The point is, it is easier to get some age on them if you make more than you intend or should drink.
I concur with most that has been said. These bigger kits are where its at IMO but they do need lots of aging. I only make the RJS Winery Series but have tried a bottle of the Meg Barolo and it was awesome!
Welcome aboard, Richard. As you can see, this is the place to get your questions answered. I agree with the above advise. I would add though, as someone who has only been making wine for a year, that there is a huge pleasure in drinking a wine that you have made. I make mostly high end kits but I have also made some early drinkers like the MM Vinefera Noble Cabernet and another of the Zinfandel. Those kits resulted in wines that were quite drinkable at 6 months. Were they big and chewy like the reds I like to drink? No. But, they tasted like the varietal they were supposed to taste like, they went very well with food, my friends liked them, and best of all, I had the pleasure of making them. So I guess I am saying that having great wines to drink is wonderful but the process of making the wine yours is priceless. Enjoy one of the greatest hobbies/obsessions that I know of.
Welcome Richard.
Admiral just posted pretty much what I was going to add.
For us that "tend" to over engineer and sometimes "micro- manage" I reccomend considering starting with one of the "Mist" kits like Orchard Breezing or Island Mist.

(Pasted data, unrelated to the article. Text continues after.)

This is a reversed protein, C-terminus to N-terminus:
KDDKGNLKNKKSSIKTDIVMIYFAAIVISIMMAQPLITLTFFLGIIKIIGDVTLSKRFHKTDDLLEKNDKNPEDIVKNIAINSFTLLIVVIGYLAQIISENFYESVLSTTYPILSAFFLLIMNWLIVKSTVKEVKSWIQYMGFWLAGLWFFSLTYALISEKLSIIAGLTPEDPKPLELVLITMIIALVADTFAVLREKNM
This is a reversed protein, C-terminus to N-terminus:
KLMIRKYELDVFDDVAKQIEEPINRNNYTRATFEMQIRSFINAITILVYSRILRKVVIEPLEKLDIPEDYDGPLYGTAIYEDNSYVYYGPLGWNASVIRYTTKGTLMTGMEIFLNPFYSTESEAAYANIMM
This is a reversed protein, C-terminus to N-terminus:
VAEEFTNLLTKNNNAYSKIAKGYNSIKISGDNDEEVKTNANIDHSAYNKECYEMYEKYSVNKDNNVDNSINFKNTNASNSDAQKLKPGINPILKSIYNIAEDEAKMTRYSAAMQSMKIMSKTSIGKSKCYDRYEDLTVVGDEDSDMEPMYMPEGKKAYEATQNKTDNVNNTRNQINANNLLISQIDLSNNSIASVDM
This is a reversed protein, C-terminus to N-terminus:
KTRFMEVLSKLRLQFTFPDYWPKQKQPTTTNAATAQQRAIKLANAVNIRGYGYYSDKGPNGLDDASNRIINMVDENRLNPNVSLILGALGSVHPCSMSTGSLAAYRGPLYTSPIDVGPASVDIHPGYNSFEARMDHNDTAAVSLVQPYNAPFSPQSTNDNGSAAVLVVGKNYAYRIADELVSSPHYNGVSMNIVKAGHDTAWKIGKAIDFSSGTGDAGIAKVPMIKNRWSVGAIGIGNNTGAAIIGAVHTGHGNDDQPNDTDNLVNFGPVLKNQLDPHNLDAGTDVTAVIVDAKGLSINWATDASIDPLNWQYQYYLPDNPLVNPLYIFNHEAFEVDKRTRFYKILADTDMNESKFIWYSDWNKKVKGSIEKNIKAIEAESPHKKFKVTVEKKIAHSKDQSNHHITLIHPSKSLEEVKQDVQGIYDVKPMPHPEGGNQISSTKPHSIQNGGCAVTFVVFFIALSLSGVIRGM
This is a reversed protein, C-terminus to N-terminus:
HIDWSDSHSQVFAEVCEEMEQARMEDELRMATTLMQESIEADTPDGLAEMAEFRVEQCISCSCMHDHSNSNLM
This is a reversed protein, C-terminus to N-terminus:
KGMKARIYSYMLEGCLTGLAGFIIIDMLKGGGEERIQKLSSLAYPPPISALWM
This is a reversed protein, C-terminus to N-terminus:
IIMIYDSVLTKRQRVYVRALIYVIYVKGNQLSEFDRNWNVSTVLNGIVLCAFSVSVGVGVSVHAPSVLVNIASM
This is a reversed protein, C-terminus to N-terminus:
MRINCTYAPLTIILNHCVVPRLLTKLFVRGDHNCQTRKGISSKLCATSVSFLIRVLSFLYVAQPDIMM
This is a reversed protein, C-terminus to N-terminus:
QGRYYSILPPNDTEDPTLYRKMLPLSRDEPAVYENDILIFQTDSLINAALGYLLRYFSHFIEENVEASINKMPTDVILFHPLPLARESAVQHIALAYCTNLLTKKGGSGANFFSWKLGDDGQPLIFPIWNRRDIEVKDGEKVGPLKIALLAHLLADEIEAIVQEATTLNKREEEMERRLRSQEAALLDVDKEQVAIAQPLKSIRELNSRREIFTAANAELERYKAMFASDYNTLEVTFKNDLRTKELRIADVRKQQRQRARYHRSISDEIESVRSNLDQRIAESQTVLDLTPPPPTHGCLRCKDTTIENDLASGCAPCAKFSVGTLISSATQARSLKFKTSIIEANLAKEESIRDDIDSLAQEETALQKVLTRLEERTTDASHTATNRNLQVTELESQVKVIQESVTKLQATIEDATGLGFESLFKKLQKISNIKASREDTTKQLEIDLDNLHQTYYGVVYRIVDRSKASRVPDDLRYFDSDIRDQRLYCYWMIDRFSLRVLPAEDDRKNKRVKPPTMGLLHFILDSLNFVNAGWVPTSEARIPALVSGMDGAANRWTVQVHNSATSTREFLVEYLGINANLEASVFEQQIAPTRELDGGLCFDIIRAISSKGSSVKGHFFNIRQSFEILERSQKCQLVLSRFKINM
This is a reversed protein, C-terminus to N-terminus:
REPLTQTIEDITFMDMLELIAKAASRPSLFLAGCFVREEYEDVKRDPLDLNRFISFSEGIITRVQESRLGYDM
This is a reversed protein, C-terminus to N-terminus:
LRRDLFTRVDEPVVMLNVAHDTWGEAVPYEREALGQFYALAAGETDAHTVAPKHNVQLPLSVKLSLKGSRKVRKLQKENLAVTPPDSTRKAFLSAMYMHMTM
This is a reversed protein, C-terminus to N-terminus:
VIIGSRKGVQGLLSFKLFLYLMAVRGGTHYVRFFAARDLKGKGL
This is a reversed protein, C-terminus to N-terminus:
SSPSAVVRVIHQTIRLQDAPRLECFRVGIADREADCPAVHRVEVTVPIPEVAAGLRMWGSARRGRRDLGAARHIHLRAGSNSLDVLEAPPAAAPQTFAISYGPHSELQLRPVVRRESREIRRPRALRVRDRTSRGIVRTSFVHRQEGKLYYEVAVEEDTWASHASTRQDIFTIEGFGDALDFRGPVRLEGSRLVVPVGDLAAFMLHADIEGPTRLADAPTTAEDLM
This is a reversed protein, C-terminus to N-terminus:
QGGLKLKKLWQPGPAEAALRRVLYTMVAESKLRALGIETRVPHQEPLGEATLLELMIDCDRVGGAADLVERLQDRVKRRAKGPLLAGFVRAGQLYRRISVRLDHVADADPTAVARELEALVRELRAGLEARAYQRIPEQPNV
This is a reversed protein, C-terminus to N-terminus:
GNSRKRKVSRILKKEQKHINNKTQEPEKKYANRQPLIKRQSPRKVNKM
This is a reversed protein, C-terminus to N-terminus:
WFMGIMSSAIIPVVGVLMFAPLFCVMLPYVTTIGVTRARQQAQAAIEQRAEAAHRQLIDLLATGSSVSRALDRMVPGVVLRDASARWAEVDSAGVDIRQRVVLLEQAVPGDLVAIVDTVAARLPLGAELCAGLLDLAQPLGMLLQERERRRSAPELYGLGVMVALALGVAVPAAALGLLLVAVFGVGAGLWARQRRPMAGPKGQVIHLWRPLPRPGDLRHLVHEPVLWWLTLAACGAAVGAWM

For me it was the perfect way to learn to use and acquire the many little extra tools in a short time frame while accumulating wine to drink and try as I learned and gained confidence in the wine making process.
It would have been hard for me to wait 2-3 years to see if I did it right. The best adviceI received on the long term bottle aging that I use in every conversation about drinking the good stuff is; " Yeah! we can drink some of it now, but when we get to the last bottle in two years; wewill wish we had waited."
Thanks again, everyone.

You are right, I should start out with something I can drink in 6
months. That I will do. I'll get some earlier drinkers aging, then do
a 2 or three year wine afterward.

You are right, Mike, some of those high-end kits are expensive I know, but I see it as a
long term investment into my future (of enjoyment). If one intersperses drinking
those 30 bottles with other types and quality on wine, they could last
a longtime and bring a lot of enjoyment. Once I retire, and I am getting close, I might not be
able to afford good wine, so if I start them now, they will be ready
for me by then.